The Great American Road Trip II - 16 - Boy Oh Boise
We left La Grande at 10:38, in 53 degrees with lots of clouds, though it thankfully was not raining. The rolling hills around us were mostly filled with cattle peacefully grazing on ranches. We saw mountains - some snowcapped - all around, but we drove for a good ways in the vast, flat valley before getting to them. The snowcapped peaks were mainly to our left and were part of the Blue Mountain range.
A little bit after 11:00 we crossed the 45th parallel for the fourth and last time on the trip. Now closer to the equator than the north pole, we passed by Baker City as we began to climb the mountains in earnest. The hilly, arid landscape is highly reminiscent of Nevada, but also a bit Badlands-like. Also present in the area are cement plants, of which we saw a few.
As we entered the last Oregonian county before the Idaho border, the time zone changed back to Mountain Time and we lost an hour, completely skipping noon. (My dad said that this was okay because he "wasn't hungry anyway.")
Curvy parts of the road could be seen from the crests of hills, with three miles of highway condensed into perhaps a little over a mile as the crow flies. We skirted around these hills of epic proportion, given scale by tiny-looking three-trailer-long trucks traveling the other way.
It was not raining constantly, which had been one of the defining themes of our trip so far. Instead we saw rows upon rows of clouds that looked to us like they were stacked on top of each other. Within short order we entered Ontario, Oregon, the last city before the border, where we saw an Ore-Ida plant. It was there that it occurred to me that the name of the company came from the first three letters of Oregon and Idaho.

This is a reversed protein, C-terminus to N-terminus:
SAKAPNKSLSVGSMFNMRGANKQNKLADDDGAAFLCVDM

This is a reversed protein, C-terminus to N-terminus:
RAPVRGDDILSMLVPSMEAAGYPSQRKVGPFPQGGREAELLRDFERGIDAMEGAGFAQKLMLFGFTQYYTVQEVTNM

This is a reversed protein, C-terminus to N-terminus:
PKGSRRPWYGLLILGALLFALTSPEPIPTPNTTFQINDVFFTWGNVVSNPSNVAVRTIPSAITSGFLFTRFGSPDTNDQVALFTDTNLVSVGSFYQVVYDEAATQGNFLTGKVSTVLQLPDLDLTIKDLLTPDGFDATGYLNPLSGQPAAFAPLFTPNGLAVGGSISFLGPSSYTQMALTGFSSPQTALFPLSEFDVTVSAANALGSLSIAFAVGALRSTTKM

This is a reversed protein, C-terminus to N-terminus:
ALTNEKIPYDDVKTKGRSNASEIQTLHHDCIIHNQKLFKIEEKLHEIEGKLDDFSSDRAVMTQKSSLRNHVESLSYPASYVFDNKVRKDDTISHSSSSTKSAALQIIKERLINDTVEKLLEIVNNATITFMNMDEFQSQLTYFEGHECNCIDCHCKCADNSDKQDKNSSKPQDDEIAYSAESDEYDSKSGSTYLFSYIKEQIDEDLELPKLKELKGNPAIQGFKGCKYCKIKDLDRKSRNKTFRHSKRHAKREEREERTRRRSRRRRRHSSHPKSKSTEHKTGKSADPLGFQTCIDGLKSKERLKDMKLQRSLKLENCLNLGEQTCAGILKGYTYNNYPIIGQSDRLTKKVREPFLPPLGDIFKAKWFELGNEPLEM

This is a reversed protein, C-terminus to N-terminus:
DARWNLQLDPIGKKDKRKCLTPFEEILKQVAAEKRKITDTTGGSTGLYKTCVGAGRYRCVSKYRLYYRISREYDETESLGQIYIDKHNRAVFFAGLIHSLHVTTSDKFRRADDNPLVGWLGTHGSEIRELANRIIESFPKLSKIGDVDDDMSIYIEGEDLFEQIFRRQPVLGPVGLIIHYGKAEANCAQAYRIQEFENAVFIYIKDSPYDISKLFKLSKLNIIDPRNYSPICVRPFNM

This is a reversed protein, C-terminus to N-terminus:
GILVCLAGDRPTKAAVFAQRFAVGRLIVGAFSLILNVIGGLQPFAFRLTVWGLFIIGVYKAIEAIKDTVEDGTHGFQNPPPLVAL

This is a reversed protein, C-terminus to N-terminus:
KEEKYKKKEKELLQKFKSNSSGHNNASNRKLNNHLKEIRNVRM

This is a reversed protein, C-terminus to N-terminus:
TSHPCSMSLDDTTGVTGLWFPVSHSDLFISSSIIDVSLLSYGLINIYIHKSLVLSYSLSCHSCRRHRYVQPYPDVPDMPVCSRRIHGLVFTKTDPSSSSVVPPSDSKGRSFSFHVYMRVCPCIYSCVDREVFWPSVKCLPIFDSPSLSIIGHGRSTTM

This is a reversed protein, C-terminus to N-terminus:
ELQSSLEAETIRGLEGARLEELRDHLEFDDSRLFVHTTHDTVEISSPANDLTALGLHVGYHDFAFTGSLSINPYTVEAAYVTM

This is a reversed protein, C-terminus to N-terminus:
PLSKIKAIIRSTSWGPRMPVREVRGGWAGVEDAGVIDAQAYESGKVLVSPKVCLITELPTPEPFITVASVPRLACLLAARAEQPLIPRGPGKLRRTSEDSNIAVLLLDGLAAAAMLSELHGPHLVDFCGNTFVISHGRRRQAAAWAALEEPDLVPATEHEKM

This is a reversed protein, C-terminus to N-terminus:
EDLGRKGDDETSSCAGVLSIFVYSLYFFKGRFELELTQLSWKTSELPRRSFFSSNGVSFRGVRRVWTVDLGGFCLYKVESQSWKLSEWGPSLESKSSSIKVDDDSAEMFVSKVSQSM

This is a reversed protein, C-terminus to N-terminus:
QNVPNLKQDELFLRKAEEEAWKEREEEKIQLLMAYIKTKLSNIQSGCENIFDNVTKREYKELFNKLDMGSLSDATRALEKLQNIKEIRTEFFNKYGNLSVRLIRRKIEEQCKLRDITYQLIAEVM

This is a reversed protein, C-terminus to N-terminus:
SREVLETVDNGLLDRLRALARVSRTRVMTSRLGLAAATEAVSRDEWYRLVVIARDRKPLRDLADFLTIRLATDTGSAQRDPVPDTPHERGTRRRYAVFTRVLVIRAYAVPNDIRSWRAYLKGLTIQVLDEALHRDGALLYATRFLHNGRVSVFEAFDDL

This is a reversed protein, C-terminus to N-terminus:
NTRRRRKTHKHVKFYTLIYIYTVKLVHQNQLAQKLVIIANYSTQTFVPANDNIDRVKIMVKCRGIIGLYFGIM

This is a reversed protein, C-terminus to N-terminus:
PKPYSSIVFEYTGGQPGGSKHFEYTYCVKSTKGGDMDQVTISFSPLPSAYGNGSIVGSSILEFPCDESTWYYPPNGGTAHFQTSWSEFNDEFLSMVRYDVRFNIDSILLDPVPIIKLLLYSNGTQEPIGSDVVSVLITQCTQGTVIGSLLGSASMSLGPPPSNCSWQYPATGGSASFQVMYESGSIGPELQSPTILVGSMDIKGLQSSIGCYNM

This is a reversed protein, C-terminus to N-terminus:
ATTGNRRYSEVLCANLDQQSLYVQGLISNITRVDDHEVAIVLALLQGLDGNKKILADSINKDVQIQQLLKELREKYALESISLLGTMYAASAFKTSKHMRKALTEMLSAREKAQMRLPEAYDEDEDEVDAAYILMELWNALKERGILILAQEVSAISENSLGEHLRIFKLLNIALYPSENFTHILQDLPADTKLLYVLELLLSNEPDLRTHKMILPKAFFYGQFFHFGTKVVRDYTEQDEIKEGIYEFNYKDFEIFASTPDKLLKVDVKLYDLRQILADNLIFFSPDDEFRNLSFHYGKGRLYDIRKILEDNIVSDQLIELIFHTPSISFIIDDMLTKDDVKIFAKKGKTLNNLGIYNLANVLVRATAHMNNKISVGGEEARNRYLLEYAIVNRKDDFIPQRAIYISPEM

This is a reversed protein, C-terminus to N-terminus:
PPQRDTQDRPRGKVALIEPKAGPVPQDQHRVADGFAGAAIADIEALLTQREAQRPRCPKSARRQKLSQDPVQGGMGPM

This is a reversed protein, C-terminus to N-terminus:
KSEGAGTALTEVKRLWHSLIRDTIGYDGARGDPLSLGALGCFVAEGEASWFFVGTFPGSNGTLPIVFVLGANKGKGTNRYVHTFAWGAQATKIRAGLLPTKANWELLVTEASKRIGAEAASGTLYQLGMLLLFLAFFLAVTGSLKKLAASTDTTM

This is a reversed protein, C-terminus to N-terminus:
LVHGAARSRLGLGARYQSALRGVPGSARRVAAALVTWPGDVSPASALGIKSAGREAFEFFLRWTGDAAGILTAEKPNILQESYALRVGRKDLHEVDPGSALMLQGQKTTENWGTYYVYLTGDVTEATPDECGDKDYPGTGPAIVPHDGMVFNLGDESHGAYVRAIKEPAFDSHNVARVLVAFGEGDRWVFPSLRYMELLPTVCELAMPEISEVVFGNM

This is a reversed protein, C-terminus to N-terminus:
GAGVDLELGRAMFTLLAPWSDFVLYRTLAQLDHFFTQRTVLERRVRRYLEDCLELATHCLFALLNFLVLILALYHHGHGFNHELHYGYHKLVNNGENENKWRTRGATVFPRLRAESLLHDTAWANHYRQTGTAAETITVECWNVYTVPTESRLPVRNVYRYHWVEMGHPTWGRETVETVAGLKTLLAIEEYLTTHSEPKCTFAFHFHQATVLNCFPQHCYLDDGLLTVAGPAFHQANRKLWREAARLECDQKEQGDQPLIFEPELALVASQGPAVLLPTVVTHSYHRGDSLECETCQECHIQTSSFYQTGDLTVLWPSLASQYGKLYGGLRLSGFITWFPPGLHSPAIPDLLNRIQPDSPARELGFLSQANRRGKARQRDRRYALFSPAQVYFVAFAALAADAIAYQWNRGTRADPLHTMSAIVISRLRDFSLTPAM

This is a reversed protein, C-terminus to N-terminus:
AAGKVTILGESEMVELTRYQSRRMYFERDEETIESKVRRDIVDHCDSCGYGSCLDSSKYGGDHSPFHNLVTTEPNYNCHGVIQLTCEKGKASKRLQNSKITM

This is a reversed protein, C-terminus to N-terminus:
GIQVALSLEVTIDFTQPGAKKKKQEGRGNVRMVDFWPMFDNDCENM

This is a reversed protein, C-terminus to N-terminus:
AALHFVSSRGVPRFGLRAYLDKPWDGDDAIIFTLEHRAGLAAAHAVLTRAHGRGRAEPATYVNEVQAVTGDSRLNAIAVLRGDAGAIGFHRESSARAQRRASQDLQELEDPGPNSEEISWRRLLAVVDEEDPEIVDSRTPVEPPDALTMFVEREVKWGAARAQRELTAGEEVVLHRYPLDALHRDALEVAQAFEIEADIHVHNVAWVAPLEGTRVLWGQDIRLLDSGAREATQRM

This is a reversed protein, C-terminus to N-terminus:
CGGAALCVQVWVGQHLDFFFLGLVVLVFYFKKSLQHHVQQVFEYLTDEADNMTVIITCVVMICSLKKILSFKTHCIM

My blind was mown.
After re-assembling the bits of my cerebral cortex we found splattered over the interior of the car, we entered Idaho. We stopped at their welcome center which offered a grand vista of the Idahoan plains. With the 75 MPH speed limit, we made good time through the fairly metropolitan stretch of highway bound for Boise. We stopped for a much-needed gas-up a few miles before hitting the stadium of the Boise Hawks, a short-season minor-league team in the same league as Vancouver and Everett.
We encountered someone that I assume was a sales guy, who gave us two free magnets as he ran off somewhere into the front office to see about the pennant situation. We got a pennant as well as a really cool hat, which we were led into a hidden shed to get. (As well as getting the aforementioned magnets, we snagged a discount on the pennant and hat as well.)
As we were heading out of the stadium, my grandmother called on the car's built-in phone, which scared the living daylights out of us. Despite this, we successfully navigated out of Boise towards Mountain Home, which is about as far from Boise as Boise is from the border. This trip was relatively uneventful, save for old tractors used decoratively along the side of the road as well as a wide-load modern tractor being towed by a truck cab going 80 MPH. We made it to Mountain Home, where we visited the visitor's center before heading to our hotel.
(Side note: Idahoans are very friendly folks, but none of them ever seem to have visited any of the parks in their state - which is strange considering that Craters of the Moon is rather famous for its geological weirdness, the fact that it's not very far to drive, and the fact that everyone we asked should have known more about it considering they worked in various visitor's centers.)
We checked in at our hotel where we received a great number of recommendations for various restaurants in the area by the incredibly bubbly girl behind the front desk. We ate at a local pizza place, where mom and dad got personal pizzas and I got a gigantic burger with bleu cheese on top. (I like bleu cheese now; bleu cheese is cool.)
Tomorrow: Craters of the Moon National Monument, as well as probably some ice caves, en route to Idaho Falls.